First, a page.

As for “the pope runs the church, the church sheltered child abusers, therefore the pope is a hypocrite … well, I’m no huge fan of the (previous – I come from the future!) pope, but that’s kinda unfair. It’s not as if he authorized it personally or anything; I’m Irish, and I can tell you it was as much a part of the screwed-up culture (here, I can’t speak for anywhere else) as the church. Plenty of teachers and other adult authority figures had the same immunity, which is of course why pedophiles gravitated to such positions.

    Also, seriously, he’s wearing a bomb-turban? I’m sorry, I can’t get offended by anything that hilareous (your post, OTOH…)

  • http://www.facebook.com/david.cousins.14 David Cousins

    If there is no God–then why the fuss about the point made in the cartoon? The actions presented shouldn’t matter. But if God exists-then it does matter because those mockingly portrayed are in the same boat as those who gleefully made the cartoon.

  • Collin237

    This cartoon is not even close to being offensive. It’s actually quite civil for a cartoon, and this is typical of cartoons about Islam. But if Mohammed weren’t there, if the sole target were Christianity, you can be sure the cartoonist would have drawn something much more vulgar.

    It’s a game of opportunity. In the current political era, a Christian or a Jew offended by a cartoon will at worst send hate mail, and will most probably do nothing but whine. A Muslim offended by a cartoon, however, might try to have the cartoonist killed.

    So don’t try to make this into offending Islam. The Muslims that put out fatwas against cartoonists are well deserving of civil disobedience, which is exactly what they’re getting. Rather, it’s Christians and Jews whom atheists make a habit of actually offending, taking advantage of — and showing utter ingratitude toward — our mostly benevolent norm.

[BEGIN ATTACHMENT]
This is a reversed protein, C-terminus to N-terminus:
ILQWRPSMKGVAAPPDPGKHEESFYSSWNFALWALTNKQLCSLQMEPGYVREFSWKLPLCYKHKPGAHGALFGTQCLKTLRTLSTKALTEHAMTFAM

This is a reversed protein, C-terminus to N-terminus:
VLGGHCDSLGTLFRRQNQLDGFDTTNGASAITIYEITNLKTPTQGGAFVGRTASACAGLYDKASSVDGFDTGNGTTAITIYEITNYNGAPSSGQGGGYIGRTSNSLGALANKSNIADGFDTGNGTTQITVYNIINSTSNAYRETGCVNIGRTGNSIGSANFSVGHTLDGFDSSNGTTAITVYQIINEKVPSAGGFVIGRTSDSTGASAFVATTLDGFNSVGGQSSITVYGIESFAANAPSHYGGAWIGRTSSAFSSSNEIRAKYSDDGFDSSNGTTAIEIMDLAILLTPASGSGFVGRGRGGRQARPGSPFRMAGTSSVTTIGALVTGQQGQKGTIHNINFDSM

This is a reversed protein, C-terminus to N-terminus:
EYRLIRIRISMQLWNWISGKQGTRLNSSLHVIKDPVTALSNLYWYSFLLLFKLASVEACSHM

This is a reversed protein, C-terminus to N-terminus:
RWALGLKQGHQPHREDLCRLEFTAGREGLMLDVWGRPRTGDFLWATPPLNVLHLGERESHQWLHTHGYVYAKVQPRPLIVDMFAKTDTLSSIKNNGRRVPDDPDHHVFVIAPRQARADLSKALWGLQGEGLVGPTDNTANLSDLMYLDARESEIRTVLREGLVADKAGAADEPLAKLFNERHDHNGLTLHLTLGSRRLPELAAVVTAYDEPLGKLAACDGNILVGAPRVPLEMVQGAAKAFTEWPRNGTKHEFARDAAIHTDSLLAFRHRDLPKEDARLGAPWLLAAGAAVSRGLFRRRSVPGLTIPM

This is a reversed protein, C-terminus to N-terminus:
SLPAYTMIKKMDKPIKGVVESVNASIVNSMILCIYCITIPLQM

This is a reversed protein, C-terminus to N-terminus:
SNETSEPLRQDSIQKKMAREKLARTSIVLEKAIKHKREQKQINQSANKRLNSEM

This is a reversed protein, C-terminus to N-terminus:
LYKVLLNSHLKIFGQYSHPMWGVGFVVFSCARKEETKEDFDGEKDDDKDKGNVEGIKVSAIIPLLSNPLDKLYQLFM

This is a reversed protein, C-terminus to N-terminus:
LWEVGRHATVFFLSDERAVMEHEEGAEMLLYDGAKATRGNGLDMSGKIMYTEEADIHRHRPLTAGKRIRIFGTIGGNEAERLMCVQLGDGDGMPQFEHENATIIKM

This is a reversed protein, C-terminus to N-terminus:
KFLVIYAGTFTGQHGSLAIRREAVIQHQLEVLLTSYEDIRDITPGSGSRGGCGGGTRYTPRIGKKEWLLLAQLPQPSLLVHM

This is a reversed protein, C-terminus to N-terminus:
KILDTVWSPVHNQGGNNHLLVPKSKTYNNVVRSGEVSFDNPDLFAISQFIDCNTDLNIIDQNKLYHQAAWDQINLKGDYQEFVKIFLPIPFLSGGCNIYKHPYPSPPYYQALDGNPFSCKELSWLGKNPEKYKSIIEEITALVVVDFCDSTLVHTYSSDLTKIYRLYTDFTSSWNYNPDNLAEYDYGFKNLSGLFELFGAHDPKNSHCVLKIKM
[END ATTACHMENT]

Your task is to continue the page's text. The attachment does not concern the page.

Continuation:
• Hadrian Embalsado

    Well that’s two religions in a nutshell.

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  • MNb

    “Muslims will lie to you to get you to convert. ”
    Weird. I live in a town with four mosques; I know quite a few muslims. What’s more, my female counterpart happens to be a muslima.
    No, they don’t typically lie to me. They don’t try to convert me either.
    But I guess you are the expert, not me.

  • JoFro

    I lived in an Islamic country for a few years – yes, many who are on Dawa missions very much do lie about their faith. Other times, they B.S you about how the Quran proves science. Those Muslims who dont lie are those who dont discuss religion or politics anyways when you hang around them. Other Muslims who dont live their faith nyways, dont try to convert you because they could be called out for it, so they just shut up

  • PoliSci

    how would you know they were not lying? Are you educated enough Theology to understand the Quran, the Hadith and the Surah to understand if they were lying? They don’t “typically” lie to you. Why lie at all? If they do not convert you with nuances of acceptance, minor teachings, explanations of culture; you will never be fully accepted or shunned. Taqqiha is well known practice and in prescribed to them as acceptable use in the teachings of Mohammed. And you are the expert? Sure!

  • Ron

    What’s a female counterpart?